Tennessee Williams’s much-loved 1944 memory play The Glass Menagerie centres on Amanda Wingfield, a Southern matriarch who has always shapeshifted with the production’s approach. She can be girlish or sturdy, loveable or laughable, a sexist figure of fun or a feminist survivor. At London’s Duke of York’s Theatre, Amy Adams’s interpretation is sympathetic, free of the trappings of fading Southern-belle kitsch the role often comes with. This is a woman who’s bearing the weight of familial responsibility in Depression-era St Louis with a kind of beleaguered grace, marshalling her hapless adult son and daughter with an unexpected kindness. But although director Jeremy Herrin’s take brings new warmth to the family ties at the heart of this play, he doesn’t capture the wit and strangeness that have won it such a devoted following.
His most visible innovation is to split the role of aspiring writer Tom, who narrates the story, into two roles: the shambling, magician-like Paul Hilton plays the older version, while the awkward, teenagerish Tom Glynn-Carney takes the part of his younger self. It’s not a choice that particularly illuminates the play. Tennessee Williams closely based The Glass Menagerie on his own upbringing, and the character of Tom on himself – part of the play’s magic usually comes from this gawky storyteller’s showmanship, and his ability to transport himself back to the cramped apartment where he grew up. Here, that central transfiguration is lost.
Instead, the magic comes from technical trickery: a cabinet of softly tinted glass animals glimmers at the centre of the stage, with cameras projecting close-ups of this tiny menagerie onto a giant screen above. There’s a real beauty to the way that these miniature horses become giant rampaging beasts, echoing the way that Williams’s play invests small, domestic incidents with a wild, galloping intensity.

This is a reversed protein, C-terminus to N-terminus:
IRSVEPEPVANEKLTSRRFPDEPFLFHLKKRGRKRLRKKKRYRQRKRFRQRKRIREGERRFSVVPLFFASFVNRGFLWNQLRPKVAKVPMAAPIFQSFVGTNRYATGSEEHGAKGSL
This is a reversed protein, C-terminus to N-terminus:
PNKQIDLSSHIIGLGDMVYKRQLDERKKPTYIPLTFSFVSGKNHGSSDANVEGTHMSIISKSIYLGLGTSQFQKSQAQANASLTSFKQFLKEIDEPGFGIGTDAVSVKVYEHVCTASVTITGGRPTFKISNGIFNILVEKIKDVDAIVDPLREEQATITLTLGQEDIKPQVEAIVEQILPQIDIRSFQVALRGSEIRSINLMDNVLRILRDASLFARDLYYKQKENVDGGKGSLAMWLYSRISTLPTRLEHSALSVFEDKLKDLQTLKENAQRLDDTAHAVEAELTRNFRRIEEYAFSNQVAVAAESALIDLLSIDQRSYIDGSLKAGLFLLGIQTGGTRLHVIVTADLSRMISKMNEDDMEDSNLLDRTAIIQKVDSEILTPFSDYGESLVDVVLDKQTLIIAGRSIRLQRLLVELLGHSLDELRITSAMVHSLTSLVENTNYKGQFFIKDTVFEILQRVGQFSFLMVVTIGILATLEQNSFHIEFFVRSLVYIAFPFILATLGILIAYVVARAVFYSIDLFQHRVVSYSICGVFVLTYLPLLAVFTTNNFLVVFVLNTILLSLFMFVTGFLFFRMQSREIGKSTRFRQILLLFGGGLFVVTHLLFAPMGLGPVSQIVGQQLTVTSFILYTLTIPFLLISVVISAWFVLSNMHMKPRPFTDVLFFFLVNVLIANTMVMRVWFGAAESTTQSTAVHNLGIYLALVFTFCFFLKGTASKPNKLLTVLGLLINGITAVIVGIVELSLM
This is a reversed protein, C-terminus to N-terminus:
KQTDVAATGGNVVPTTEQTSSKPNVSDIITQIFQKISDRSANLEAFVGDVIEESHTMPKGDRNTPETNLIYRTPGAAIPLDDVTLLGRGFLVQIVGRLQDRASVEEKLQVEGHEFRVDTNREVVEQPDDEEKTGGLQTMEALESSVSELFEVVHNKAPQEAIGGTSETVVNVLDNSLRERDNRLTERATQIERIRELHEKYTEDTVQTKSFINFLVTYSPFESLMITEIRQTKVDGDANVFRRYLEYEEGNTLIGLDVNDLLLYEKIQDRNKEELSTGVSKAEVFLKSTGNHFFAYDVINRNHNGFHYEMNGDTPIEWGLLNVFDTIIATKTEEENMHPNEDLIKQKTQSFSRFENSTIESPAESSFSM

In this production, a lot of that intensity comes from Amanda’s painfully shy daughter Laura, played with pathos and subtlety by Lizzie Annis, who has cerebral palsy and is making her professional stage debut. Amanda devotes herself to securing Laura’s future, begging Tom to bring home “gentleman caller” Jim (Victor Alli) so that he can be wooed and cajoled into matrimony with an elaborate dinner. But when Amanda’s aspirations subside like an overmixed souffle, it’s Laura’s anguish that lands most strongly: Annis’s mouth contorts with shame and grief as she realises the extent to which she’s been manipulated by those around her.
The Glass Menagerie is typically funny as well as tragic, but this production is light on laughter. That’s mostly down to Adams, who delivers a likeable but underpowered performance. Her anguish at her children’s struggles feels real. But she lacks the flamboyant charisma of a woman who regales her children with monologues on the virtues of thorough mastication at the dinner table. Or who pours her underused verbal talents into selling magazine subscriptions over the phone.
Still, though this staging lacks the vigour to fully hit home, it’s a welcome chance to revisit this play. There’s something very current about its vision of a cash-strapped family lost in the futile dreams of a better life, as the threat of war rumbles just beyond the confines of their stifling apartment.
‘The Glass Menagerie’ runs at the Duke of York’s Theatre until 27 August
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